#StandApart Marketer Profile: Ashleah Wilson

#StandApart Marketer Profile: Ashleah Wilson, Vice President of Marketing, DominionGrand Financial Group

We’re excited to introduce a new series on our blog where we’ll be profiling Q+A’s with #StandApart individuals from Vancouver’s’ marketing, sales and communications community.

First up: Ashleah Wilson. Smart Savvy helped connect Ashleah from his Marketing Manager role at SPORG (now Active Network) to a Director of Marketing position at Richmond’s, Top Producer Systems (a subsidiary of LA-based, Move, Inc). He’s now Vice President, Marketing at DominionGrand Financial Group. Here’s a recap of our sit down with Ashleah.

So you were born…then what? (i.e. where were you born, where did you study, first jobs, memorable adventures).

I grew up in North Vancouver (and Squamish for a short time). I went to UBC for Political Science and then completed post-graduate studies in business and marketing at SFU. In university, I worked as an assistant manager at tourist attraction in North Vancouver. One summer, I made a staff tribute video, stitching together short clips from various departments into a Matrix-inspired compilation video (keep in mind, this was before YouTube and camera phones). The VP Marketing essentially hired me on the spot to join her team, and there’s been no looking back since. I’ve been fortunate to lead marketing in verticals ranging from SaaS to media to financial services to tech. As for memorable adventures: all band-camp jokes aside, a 30-city singing tour through Europe. Any place I’ve gone with my wife. And being a dad (x’s 2).

Describe your current role in 140 characters or less

Client acquisition and satisfaction, social and social gaming, viral distribution and monetization strategies. Performance marketing.

Who are your marketing heroes?

1. William Gibson. An untraditional choice but his 2003 dystopian novel,Pattern Recognition, turned my marketing world upside down. Gibson’s book speaks to the human propensity to search for meaning. He helped me define my role as a marketer and to understand its purpose: Influencer.

2. Al and Laura Reis. The Fall of Advertising and the Rise of PRis a truly seminal work. Their main argument almost seems quaint in today’s ‘content marketing’ world: advertising lacks credibility with its audience, and without credibility, no brand can achieve lasting success. But their message, the power of telling an authentic story over and over again, still speaks to me. That idea of the ‘drawing out’ of a corporate story rather than big-bang advertising was a decade ahead of its time.

3. Frederick Herot, VP Marketing for Move, Inc. Frederick was my boss and mentor for four years at Move. Frederick had this ability to refine a message so you couldn’t miss the point: “Ashleah, that ad is beautiful, but how many calls did we get?” Response matters. Lesson learned, thanks Frederick.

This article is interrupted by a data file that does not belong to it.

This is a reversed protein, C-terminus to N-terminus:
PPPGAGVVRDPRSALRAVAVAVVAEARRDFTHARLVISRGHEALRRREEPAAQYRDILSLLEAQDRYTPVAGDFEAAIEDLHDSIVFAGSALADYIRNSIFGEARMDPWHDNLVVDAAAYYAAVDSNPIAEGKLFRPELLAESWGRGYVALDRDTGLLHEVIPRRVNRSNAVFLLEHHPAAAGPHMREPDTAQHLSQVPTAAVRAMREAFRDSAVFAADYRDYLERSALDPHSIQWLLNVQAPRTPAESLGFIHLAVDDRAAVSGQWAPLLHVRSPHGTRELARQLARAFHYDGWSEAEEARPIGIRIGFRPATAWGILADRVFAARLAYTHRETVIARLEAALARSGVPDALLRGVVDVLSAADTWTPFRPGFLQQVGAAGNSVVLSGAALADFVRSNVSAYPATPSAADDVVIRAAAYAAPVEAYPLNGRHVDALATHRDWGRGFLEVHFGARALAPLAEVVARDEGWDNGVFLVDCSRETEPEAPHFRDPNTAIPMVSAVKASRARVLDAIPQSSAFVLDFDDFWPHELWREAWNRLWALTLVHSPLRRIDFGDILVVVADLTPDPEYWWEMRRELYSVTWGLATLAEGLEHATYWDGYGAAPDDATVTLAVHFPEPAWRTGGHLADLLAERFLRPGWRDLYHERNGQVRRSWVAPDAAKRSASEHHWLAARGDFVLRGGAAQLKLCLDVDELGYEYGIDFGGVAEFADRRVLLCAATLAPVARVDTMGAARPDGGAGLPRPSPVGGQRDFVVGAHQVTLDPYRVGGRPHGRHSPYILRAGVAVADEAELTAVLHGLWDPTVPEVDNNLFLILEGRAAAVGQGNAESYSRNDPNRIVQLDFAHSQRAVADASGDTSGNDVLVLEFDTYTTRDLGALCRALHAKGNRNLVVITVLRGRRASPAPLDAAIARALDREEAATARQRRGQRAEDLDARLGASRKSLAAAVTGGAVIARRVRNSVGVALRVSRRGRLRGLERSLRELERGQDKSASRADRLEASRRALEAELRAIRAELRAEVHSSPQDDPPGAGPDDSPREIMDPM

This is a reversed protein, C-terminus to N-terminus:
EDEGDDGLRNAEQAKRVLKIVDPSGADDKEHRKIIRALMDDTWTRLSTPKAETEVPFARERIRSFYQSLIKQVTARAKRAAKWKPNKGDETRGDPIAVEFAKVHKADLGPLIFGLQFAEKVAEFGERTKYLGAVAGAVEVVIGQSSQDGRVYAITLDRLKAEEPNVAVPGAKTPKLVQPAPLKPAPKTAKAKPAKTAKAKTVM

How complete is your LinkedIn Profile?

100%. I think I’m classified an “All Star,” whatever that means. My profile picture could definitely use an upgrade.

Daily Reads? And what device/app are you reading them on?

I’m admittedly panicky without my iPhone. Daily, I read the Economist, the Daily Beast, Huffington Post, news via Zite, and then check in on a dozen or so writers in my vertical. Daily listens include a half-dozen podcasts, mostly on politics and current events. Thank goodness for Stitcher.

Biggest career accomplishment?

I led the trade-marketing program at a Move subsidiary in 2008 in the midst of the US housing collapse. Given that our primary purchasers worked in residential real estate, this was our 100-year storm. It was also a massive opportunity. I developed a recession pricing program that highlighted a lower-value product line that met the needs of price-sensitive customers, while also being very careful not to drop prices of our primary offering. This campaign generated $12mm in incremental new sales, on a product that previously was considered for end of life, while also provided a halo that held the line on sales of our primary product.

What aspect of marketing currently has you fired up?

At some level, marketers are losing control over what’s said about their products, while still being held accountable for their success or failure. I couldn’t be more excited about this, because if you really do have a great product or program, or provide outstanding customer experience, it can catch fire in the marketplace. Holy smokes, that’s exciting.

What makes you #StandApart?

I’m crisp about my performance-marketing program. Marketing is not a cost center, it’s a driver of ROI, and I have a consistent track record of delivering real business on a tight timeline and within tight budgets